As more businesses are moving their operations to the web, they choose Shopify, a robust cloud-based platform particularly suitable for small and medium-sized companies. It enables merchants to set up and launch online stores in literally days. If we take a look at the data on builtwith.com, we’ll see that the popularity of Shopify has […]
A perfect design, cutting-edge features, and excellent user experience are all important characteristics of an e-commerce solution, a Shopify store in particular. When it comes to online shopping, though, nothing beats the checkout page in its significance.
How easily and quickly your customers can pay for their purchases has a serious impact on the conversion rate and, thus, your bottom line. Apart from the UX of the checkout page itself, the quality, security, and speed of the underlying payment gateway play a vital role in establishing the reputation of a reliable and trustworthy Internet seller.
If you’re just starting out on your Shopify journey, one of the first things on your mind should be picking the right payment service provider (PSP). While the vendor offers numerous options for online merchants to accept money from customers, some of those may prove to be unsuitable for your particular niche or type of merchandise.
There are other essential things to consider as well. In this post, we would like to give you some advice related to selecting an optimal payment gateway or gateways for your Shopify store. Let’s get into it.
A Bit of Theory
We’ll begin by explaining what a payment gateway (PG) is in case this is a new term for you. A PG is a software solution whose primary function is to ensure that the money a customer pays on a Shopify store or another e-commerce site through a credit card securely lands in the site owner’s account.
In essence, a PG acts as an intermediary between an online seller and consumer. The Internet is a virtual space where merchants themselves have no viable means to check the authenticity of the number, expiration date, and other data related to a customer’s credit card.
Just imagine what problems you would have to face if you conducted financial operations with no PG between yourself and your customers. You would have to be on your own against a plethora of cybercriminals who might simply steal someone else’s financial data and enter it on your site. A PG is your primary weapon to avoid these brand-damaging and money-losing incidents. It encrypts all data and checks customers’ identities for you.
There are a lot of PGs out there. All of them have some unique features that distinguish them from their counterparts. That said, the flow they all follow is identical. The image below illustrates the main points along the way that money makes when migrating from a customer’s to a merchant’s account.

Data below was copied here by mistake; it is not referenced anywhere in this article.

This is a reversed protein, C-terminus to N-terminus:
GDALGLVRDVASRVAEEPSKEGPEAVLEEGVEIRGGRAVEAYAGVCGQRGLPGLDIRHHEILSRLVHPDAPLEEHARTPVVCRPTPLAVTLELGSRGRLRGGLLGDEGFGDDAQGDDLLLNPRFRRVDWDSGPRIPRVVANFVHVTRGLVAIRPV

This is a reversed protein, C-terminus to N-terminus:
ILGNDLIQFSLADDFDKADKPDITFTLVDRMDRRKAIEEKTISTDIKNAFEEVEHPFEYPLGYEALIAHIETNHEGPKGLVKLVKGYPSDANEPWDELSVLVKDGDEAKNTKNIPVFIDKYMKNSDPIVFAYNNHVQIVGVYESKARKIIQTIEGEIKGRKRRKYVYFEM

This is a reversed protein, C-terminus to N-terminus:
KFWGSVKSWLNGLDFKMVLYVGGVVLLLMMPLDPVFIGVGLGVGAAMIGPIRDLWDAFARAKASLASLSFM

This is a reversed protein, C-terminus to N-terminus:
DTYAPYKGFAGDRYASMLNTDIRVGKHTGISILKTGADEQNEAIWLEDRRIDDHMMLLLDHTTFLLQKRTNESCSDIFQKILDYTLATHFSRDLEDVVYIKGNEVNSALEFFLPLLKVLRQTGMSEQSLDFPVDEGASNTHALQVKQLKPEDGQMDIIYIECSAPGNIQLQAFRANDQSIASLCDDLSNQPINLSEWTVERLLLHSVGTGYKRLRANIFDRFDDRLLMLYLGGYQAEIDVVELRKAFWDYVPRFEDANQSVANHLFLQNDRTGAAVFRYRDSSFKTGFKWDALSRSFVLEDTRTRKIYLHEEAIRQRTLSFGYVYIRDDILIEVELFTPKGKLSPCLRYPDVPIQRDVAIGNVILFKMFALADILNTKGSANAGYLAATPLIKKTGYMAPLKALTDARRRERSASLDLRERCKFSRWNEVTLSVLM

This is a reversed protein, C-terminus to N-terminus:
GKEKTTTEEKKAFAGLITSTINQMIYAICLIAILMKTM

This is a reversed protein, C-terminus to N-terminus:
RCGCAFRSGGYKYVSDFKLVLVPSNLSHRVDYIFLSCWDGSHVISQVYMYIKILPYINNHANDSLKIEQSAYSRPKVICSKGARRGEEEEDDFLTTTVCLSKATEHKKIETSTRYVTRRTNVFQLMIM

Now, let us give you some advice concerning the choice of payment gateway.
1. Consider the Default Option
Why make the extra effort and use third-party tools? The vendor provides its own payment gateway to everyone who has started business on the platform. The name of this solution is Shopify Payments.
It takes just a little time to get Shopify Payments up and running. Then, you can easily manage all your payments and other financial matters from a centralized location. Watch this video to learn how you can enable Shopify Payments (from approximately 0:41).
How much do you have to pay for this service? It largely depends on your current Shopify subscription. However, the good news is that you don’t have to pay transaction fees. This is not the case with many external PSPs.
You might ask, “If the default payment gateway is so great, why doesn’t every Shopify merchant use it?” There are several reasons. First of all, there’s a clearly defined list of jurisdictions where this PG can be used. Merchants from other parts of the world have to search for alternatives.
Even if you qualify as a Shopify Payments user, though, you may discover that you can’t accept payments through it due to the nature of your business. For example, if you live in the United Kingdom and are in the gambling industry, you are not allowed to conduct transactions via Shopify Payments. Visit the corresponding help center page (the “Prohibited businesses” section) to know if you can receive money for selling your products or services.
2. Find Out How Much a Payment Gateway Charges for Its Services and if It Is Flexible in Its Pricing Policy
Certainly, no PG is going to work at a loss. This is why you should reserve a part of the budget for all sorts of commissions for processing your transactions.The exact amounts and types of commissions vary from provider to provider. For example, PayPal charges merchants for currency conversions, chargebacks, mass payments, refunds, records requests, and other activities.
In addition, many PSPs require that their customers buy monthly, semi-annual, or annual subscriptions. We advise you to do a thorough research to make sure that a PG doesn’t impose commissions on operations that you don’t really conduct. The worst thing is that you may not even know about those fees until you’re presented with the bill.